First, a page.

In an opinion filed June 28, and later ordered modified and published on July 27, 2018, the Second District Court of Appeal (Div. 6) affirmed the trial court’s $21,160.46 cost award in favor of a prevailing party public agency for costs associated with preparing the administrative record in a CEQA case, despite petitioner’s election to prepare the record, where the petitioner had unreasonably delayed and the agency acted reasonably.  LandWatch San Luis Obispo County v. Cambria Community Services District (2018) ___ Cal.App.5th _____.

Continue Reading Second District Affirms Order Awarding CEQA Record Preparation Costs to Agency That Took Over Process After Unreasonable Delays, Notwithstanding Petitioner’s Election to Prepare Record

It’s always nice not to lose a hard-won prevailing party cost award due to a court’s imprecise use of party designations – which can get confusing where there are multiple appeals at issue.  On October 4, 2016, the Fifth Appellate District Court of Appeal issued a two-page Order entitled “Order Modifying Opinion and Denying Rehearing [Includes Change In Judgment]” in the recently decided consolidated appeals in the Citizens for Ceres v. City of Ceres litigation.  The minor change made in the last sentence of the opinion’s disposition clarified that: (1) Respondents (City of Ceres and Real Party Wal-Mart Stores, Inc., et al.) were awarded costs as prevailing parties in the merits appeal, which affirmed the trial court’s judgment denying the writ petition challenging the EIR, statement of overriding considerations, and approval of Wal-Mart’s controversial Ceres project; and (2) Appellants (Wal-Mart, et al.) were awarded costs as prevailing parties in the separate costs appeal, which resulted in the published portion of the opinion reversing the trial court’s order taxing costs of $44,889.71 claimed by Wal-Mart for amounts it had to reimburse the City for administrative record preparation.  My post on the Court’s partially published September 12, 2016 opinion in the case can be found here.

Continue Reading Fifth District Denies Rehearing, Corrects Published Opinion And Judgment In Consolidated City of Ceres Appeals To Reflect Wal-Mart’s Cost Award As Prevailing Party On Costs Appeal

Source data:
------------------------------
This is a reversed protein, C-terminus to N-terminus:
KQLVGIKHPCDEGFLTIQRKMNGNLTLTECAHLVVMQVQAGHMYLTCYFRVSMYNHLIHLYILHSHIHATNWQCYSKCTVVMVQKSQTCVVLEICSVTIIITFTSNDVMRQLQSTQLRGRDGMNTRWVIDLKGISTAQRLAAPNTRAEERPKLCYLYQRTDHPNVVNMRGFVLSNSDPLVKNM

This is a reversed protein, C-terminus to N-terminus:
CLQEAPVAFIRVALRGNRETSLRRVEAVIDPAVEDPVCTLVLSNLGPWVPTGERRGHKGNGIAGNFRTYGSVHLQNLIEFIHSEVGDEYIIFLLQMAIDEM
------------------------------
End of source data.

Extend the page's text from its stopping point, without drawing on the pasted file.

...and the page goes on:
In the published portion of an opinion filed September 12, 2016, the Fifth District Court of Appeal reversed the trial court’s order taxing costs in the amount of $44,889.71 which were claimed by prevailing real party in interest Wal-Mart in connection with preparation of the administrative record.  The costs were incurred by respondent and lead agency City of Ceres when it directed its outside counsel to prepare the record in a CEQA action challenging a Wal‑Mart Supercenter project, and were reimbursed by real party Wal-Mart pursuant to an agreement with the City that required the project applicant to reimburse it for all expenses arising from legal challenges to the project.  Citizens For Ceres v. City of Ceres (Wal-Mart Stores, Inc., et al., Real Parties in Interest) (2016) 3 Cal.App.5th 237.

Continue Reading Neither CEQA Administrative Record Preparation Statute nor Case Law Precludes Award of Costs to Prevailing Real Party who Reimburses Lead Agency Its Costs of Record Preparation

About one year after being placed in the California Legislature’s “Inactive File,” SB 122 (concerning concurrent preparation of the CEQA administrative record and OPR electronic database) is back “off the shelf.”  The bill passed in the State Assembly yesterday, and will next be considered by the Senate for concurrence in the Assembly’s amendments.  It must be passed by both houses between now and the end of the month (if it is to be sent to Governor Brown for signature).

As originally proposed in early 2015, SB 122 contained only one detailed statutory provision – the addition of Public Resources Code § 21167.6.2 – which would create a detailed new alternative method for expedited preparation of the record of proceedings (i.e., the “administrative record”) in CEQA cases, at the election and expense of the applicant and with the consent of the public agency.  It also contained two “placeholder” sections declaring the Legislature’s intent to establish an electronic database clearinghouse of CEQA documents maintained by the State Office of Planning and Research (OPR) and to establish a public review period for Final EIRs.

Continue Reading Statutory CEQA Reform Proposal (SB 122) Reemerges With Optional Expedited Record Preparation Provisions Unchanged; Fleshes Out OPR Electronic Database Placeholder; And Drops Controversial Effort To Provide Public Review Period for Final EIRs

In a published opinion filed January 26, 2016, the Court of Appeal for the Fourth Appellate District (Division 2) reversed a trial court’s order denying CEQA plaintiffs’ motion to amend judgments entered four (4) years earlier to add a previously unnamed corporate entity so that it would be liable on award of over $1 million in attorneys’ fees entered under CCP § 1021.5. Highland Springs Conference And Training Center v. City of Banning (SCC Acquisitions, Inc., et al., Real Parties in Interest) (4th Dist., Div. 2, 2016) 244 Cal.App.4th 267.